backed by local fire agencies, to begin effort to reduce wildland
fire risk in hills above the campus
Janet Gilmore, Media Relations
- Aiming to avert a repeat of the deadly 1991 Oakland Hills
fire, University of California, Berkeley, officials and area
fire agencies are launching an extensive fire prevention effort
to protect homes and hillsides in the Panoramic Hill area
above the campus.
project is funded by the campus, the state Office of Emergency
Services and the Federal Emergency Management Agency.
which will involve extensive pruning and the removal of trees
and brush, has the support of the East Bay Regional Parks
District, the East Bay Municipal Utility District, the Berkeley
Fire Department, the Oakland Fire Department and the California
Department of Forestry.
projects of this type are an extremely important element in
helping to prevent large, damaging fires in urban wildland
areas," said Steven F. Woodill, chief of the California Department
of Forestry's Santa Clara Ranger Unit, which covers Alameda
and Contra Costa counties. "CDF and the Diablo Firesafe Council
are very supportive of projects of this type."
5, work crews are scheduled to begin to thin trees and remove
overgrown brush in the Panoramic Hill area, reducing the risk
of wildfires and providing firefighters with the open space
needed to set up trucks and battle any wildland fires that
Hill area is between Panoramic Way and Centennial Drive. It
is bounded by residential neighborhoods to the west, the Grizzly
Peak area to the east, Claremont Canyon to the south and Strawberry
Canyon to the north.
crews will fell 840 of the approximately 2,400 trees in the
area and prune tree trunks - steps that will lessen the risk
of fire climbing up trees and allowing burning embers to fall
from treetops to homes in neighborhoods below in the Panoramic
Hill area and Elmwood district.
of directors of the Panoramic Hill Association, which represents
neighbors in that area, endorsed the fire prevention project.
wildfires moved into Berkeley in 1923, 1970, 1984, and 1991,"
said resident Dick White. "We clearly need buffer zones where
approaching wildfires can be fought. As a resident of Panoramic
Hill, where our houses adjoin Strawberry Canyon, I'm delighted
to see the start of this university-FEMA project."
Oakland Hills fire destroyed more than 3,200 homes and caused
Williams, a UC Berkeley adjunct professor of forestry who
has been working with local agencies on the Panoramic Hill
project, said eucalyptus trees and Monterey pine trees allowed
burning embers to jump from treetops to homes during the 1991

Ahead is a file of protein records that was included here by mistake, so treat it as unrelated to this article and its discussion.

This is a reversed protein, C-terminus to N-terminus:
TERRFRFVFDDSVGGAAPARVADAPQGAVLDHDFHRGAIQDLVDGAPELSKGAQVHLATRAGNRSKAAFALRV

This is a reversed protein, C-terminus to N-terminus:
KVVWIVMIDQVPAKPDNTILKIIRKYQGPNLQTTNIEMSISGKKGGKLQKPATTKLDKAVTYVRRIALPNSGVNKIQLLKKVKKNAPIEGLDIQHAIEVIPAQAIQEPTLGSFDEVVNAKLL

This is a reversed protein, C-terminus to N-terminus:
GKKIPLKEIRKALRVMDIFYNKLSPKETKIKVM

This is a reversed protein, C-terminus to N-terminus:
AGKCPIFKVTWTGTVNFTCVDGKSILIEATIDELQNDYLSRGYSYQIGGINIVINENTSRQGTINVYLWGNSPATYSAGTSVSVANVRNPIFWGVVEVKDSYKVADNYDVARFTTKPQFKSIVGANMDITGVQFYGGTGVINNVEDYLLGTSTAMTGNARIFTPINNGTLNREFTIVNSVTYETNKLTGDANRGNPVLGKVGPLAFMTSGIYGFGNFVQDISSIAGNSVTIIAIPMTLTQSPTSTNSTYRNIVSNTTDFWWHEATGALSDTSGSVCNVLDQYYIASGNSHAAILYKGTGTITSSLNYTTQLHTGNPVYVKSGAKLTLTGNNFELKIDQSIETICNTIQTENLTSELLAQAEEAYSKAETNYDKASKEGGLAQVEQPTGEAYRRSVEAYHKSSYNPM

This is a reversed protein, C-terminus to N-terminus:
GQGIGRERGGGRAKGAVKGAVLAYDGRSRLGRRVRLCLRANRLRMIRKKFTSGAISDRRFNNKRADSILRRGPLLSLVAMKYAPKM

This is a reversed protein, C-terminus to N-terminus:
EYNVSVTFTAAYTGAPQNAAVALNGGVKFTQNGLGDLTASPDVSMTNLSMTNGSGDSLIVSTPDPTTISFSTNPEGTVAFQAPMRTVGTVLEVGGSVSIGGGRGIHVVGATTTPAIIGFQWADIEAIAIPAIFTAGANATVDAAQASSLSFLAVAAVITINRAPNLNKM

bark and leaves are aerodynamic and burning embers from these
materials - along with Monterey pine needles and paper - were
the primary factors in spreading fire from the woodlands to
nearby homes during that fire, Williams said.
the trees in the Panoramic Hill project area are Monterey
for Monterey pines is 60 to 80 years," said Williams. "Many
of the Monterey pines in the Panoramic Hill area have reached
their lifespan. They're now in the process of falling apart.
With these elderly trees, the area is a fairly high hazard
the project area include several varieties of the conifer
species. These non-native trees, which also include cedar,
Douglas fir and other trees, were planted during the 1920s
and 1930s for teaching and research purposes. They are no
longer used for study.
Panoramic Hill area is considered high-risk not only because
of the type of trees there. Wind and geographic conditions
there can produce a setting ripe for wildfires, according
to Jim Horner, the project manager and campus landscape architect.
brush on other university land has been managed by crews that
remove the brush by hand, or by goats brought in to eat away
Hill project will be completed in three phases with 540 trees
felled during the first phase, which is scheduled to begin
Sept. 5 and conclude by Oct. 15. Later phases will begin in
the spring or summer with the project completed by fall 2001.
officials have alerted neighbors about the project which,
for safety reasons, will entail the closure of the Lower Jordan
Fire Trail and the parking area at the intersection of that
trail and Centennial Drive. As with any such tree-felling
project, the job will entail large work crews, heavy trucks
and associated noise.
scheduled to work Monday through Friday, 8 a.m. to 5 p.m.
Hauling will not occur during peak traffic hours.
Logging and Construction of Palo Cedro will fell the trees,
cut them into 24-foot logs and truck them out of town. Wood
will be donated to Protect All Life, a nonprofit organization
based in Half Moon Bay that recycles lumber for artistic projects.